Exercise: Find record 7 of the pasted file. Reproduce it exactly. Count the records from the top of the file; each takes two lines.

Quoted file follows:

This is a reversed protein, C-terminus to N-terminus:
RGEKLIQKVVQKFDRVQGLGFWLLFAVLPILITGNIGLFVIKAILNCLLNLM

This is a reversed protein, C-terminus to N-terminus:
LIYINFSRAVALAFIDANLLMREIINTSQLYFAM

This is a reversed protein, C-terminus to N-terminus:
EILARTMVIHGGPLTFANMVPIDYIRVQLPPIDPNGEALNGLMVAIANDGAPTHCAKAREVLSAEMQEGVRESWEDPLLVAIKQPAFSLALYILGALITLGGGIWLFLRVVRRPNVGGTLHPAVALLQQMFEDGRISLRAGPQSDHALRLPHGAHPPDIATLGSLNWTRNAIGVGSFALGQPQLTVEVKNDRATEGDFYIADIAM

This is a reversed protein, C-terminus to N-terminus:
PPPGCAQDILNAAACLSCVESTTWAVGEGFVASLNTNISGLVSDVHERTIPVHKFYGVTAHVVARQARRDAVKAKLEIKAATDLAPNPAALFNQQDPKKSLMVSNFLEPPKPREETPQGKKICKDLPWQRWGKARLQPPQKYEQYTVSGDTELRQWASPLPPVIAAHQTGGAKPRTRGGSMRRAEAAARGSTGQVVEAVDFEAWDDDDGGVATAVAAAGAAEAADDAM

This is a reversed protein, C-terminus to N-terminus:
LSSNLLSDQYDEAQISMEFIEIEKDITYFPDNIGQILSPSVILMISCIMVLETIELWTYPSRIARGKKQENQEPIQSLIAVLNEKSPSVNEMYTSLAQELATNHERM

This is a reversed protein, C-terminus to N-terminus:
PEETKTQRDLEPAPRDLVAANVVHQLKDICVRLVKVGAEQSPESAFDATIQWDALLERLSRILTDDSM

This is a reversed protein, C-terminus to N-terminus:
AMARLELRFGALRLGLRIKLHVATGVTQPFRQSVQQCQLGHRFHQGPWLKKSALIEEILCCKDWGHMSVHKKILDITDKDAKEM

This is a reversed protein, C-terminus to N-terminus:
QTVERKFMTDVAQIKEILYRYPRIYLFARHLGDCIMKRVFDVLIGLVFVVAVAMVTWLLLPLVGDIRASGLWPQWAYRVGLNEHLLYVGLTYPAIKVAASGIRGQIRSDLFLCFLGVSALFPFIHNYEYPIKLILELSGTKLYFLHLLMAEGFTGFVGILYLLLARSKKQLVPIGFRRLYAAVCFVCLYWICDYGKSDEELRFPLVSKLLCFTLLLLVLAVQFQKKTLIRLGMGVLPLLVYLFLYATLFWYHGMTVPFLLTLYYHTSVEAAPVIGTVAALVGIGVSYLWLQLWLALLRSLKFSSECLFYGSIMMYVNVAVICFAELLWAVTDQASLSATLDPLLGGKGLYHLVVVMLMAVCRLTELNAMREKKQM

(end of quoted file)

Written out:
This is a reversed protein, C-terminus to N-terminus:
AMARLELRFGALRLGLRIKLHVATGVTQPFRQSVQQCQLGHRFHQGPWLKKSALIEEILCCKDWGHMSVHKKILDITDKDAKEM